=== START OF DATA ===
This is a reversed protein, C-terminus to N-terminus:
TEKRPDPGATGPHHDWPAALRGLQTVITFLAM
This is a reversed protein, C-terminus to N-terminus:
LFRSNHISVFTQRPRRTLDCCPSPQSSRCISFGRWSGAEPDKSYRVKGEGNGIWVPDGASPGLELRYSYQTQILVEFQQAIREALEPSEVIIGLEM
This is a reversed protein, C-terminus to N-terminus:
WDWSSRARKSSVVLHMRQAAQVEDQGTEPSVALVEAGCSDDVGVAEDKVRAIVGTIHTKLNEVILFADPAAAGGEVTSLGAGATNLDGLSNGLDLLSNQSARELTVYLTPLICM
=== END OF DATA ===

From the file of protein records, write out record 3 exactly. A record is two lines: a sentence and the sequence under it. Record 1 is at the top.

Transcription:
This is a reversed protein, C-terminus to N-terminus:
WDWSSRARKSSVVLHMRQAAQVEDQGTEPSVALVEAGCSDDVGVAEDKVRAIVGTIHTKLNEVILFADPAAAGGEVTSLGAGATNLDGLSNGLDLLSNQSARELTVYLTPLICM